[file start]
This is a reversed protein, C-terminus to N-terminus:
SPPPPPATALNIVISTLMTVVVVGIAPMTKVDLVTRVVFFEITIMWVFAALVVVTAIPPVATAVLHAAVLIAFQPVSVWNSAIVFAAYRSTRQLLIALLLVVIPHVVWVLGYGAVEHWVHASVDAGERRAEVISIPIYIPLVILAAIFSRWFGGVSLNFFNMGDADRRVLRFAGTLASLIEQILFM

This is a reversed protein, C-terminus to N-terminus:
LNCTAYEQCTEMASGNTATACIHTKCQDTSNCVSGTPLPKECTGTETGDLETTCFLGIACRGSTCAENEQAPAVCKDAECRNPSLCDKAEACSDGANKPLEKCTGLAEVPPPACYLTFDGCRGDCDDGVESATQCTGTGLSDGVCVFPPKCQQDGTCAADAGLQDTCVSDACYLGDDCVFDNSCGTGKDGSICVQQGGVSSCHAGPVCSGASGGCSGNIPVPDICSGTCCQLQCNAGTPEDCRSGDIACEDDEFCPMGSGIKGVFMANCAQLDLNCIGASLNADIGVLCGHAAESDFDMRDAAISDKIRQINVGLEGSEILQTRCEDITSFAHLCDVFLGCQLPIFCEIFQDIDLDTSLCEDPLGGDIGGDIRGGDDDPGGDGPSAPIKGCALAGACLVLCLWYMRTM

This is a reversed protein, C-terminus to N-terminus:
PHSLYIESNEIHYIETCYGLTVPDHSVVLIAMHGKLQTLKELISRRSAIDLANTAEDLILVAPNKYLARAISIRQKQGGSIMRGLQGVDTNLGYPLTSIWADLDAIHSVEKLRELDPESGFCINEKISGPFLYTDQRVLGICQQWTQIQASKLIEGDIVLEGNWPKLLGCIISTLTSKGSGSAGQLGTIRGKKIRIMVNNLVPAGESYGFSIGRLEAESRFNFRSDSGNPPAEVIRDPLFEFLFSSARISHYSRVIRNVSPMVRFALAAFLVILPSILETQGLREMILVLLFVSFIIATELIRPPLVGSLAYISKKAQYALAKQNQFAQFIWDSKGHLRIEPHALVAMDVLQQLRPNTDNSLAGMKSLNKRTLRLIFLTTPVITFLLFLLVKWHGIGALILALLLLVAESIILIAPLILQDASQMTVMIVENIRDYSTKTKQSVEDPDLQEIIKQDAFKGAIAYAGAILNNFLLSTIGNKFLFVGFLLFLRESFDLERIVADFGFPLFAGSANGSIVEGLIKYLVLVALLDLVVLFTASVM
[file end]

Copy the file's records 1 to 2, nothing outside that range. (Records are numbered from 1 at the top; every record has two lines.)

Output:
This is a reversed protein, C-terminus to N-terminus:
SPPPPPATALNIVISTLMTVVVVGIAPMTKVDLVTRVVFFEITIMWVFAALVVVTAIPPVATAVLHAAVLIAFQPVSVWNSAIVFAAYRSTRQLLIALLLVVIPHVVWVLGYGAVEHWVHASVDAGERRAEVISIPIYIPLVILAAIFSRWFGGVSLNFFNMGDADRRVLRFAGTLASLIEQILFM

This is a reversed protein, C-terminus to N-terminus:
LNCTAYEQCTEMASGNTATACIHTKCQDTSNCVSGTPLPKECTGTETGDLETTCFLGIACRGSTCAENEQAPAVCKDAECRNPSLCDKAEACSDGANKPLEKCTGLAEVPPPACYLTFDGCRGDCDDGVESATQCTGTGLSDGVCVFPPKCQQDGTCAADAGLQDTCVSDACYLGDDCVFDNSCGTGKDGSICVQQGGVSSCHAGPVCSGASGGCSGNIPVPDICSGTCCQLQCNAGTPEDCRSGDIACEDDEFCPMGSGIKGVFMANCAQLDLNCIGASLNADIGVLCGHAAESDFDMRDAAISDKIRQINVGLEGSEILQTRCEDITSFAHLCDVFLGCQLPIFCEIFQDIDLDTSLCEDPLGGDIGGDIRGGDDDPGGDGPSAPIKGCALAGACLVLCLWYMRTM